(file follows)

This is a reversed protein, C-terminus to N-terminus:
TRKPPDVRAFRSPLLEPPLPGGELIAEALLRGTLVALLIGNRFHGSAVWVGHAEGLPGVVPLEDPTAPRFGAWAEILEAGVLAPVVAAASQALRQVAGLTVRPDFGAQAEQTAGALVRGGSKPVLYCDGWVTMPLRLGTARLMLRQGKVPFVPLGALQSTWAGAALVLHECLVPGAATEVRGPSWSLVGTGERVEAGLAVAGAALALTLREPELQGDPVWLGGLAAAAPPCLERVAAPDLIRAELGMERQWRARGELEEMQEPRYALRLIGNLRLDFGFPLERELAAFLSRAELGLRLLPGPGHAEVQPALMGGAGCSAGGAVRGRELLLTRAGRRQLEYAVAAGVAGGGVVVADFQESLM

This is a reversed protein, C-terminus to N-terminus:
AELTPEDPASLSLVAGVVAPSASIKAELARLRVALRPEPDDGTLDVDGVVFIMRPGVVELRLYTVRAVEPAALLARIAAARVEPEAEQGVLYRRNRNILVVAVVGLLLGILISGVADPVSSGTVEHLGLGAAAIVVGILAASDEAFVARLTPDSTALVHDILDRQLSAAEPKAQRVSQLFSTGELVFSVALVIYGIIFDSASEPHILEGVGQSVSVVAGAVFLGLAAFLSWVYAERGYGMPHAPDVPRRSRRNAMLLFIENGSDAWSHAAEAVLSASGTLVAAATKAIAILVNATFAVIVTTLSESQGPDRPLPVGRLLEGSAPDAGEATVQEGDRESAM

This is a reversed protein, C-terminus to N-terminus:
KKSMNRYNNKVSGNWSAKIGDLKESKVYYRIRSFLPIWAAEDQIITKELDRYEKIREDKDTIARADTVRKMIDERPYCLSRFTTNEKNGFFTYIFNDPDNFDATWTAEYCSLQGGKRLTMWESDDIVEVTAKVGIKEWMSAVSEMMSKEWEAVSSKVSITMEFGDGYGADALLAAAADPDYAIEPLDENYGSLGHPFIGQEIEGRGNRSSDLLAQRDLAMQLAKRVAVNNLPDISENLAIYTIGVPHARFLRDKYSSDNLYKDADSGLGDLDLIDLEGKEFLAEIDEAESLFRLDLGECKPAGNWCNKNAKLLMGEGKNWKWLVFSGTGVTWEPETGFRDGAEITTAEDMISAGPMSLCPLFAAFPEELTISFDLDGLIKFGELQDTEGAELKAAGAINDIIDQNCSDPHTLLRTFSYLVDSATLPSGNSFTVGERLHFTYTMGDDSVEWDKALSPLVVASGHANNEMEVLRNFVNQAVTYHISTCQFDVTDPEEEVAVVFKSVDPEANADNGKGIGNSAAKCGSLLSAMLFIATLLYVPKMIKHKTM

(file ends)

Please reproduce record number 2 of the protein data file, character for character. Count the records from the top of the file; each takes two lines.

This is a reversed protein, C-terminus to N-terminus:
AELTPEDPASLSLVAGVVAPSASIKAELARLRVALRPEPDDGTLDVDGVVFIMRPGVVELRLYTVRAVEPAALLARIAAARVEPEAEQGVLYRRNRNILVVAVVGLLLGILISGVADPVSSGTVEHLGLGAAAIVVGILAASDEAFVARLTPDSTALVHDILDRQLSAAEPKAQRVSQLFSTGELVFSVALVIYGIIFDSASEPHILEGVGQSVSVVAGAVFLGLAAFLSWVYAERGYGMPHAPDVPRRSRRNAMLLFIENGSDAWSHAAEAVLSASGTLVAAATKAIAILVNATFAVIVTTLSESQGPDRPLPVGRLLEGSAPDAGEATVQEGDRESAM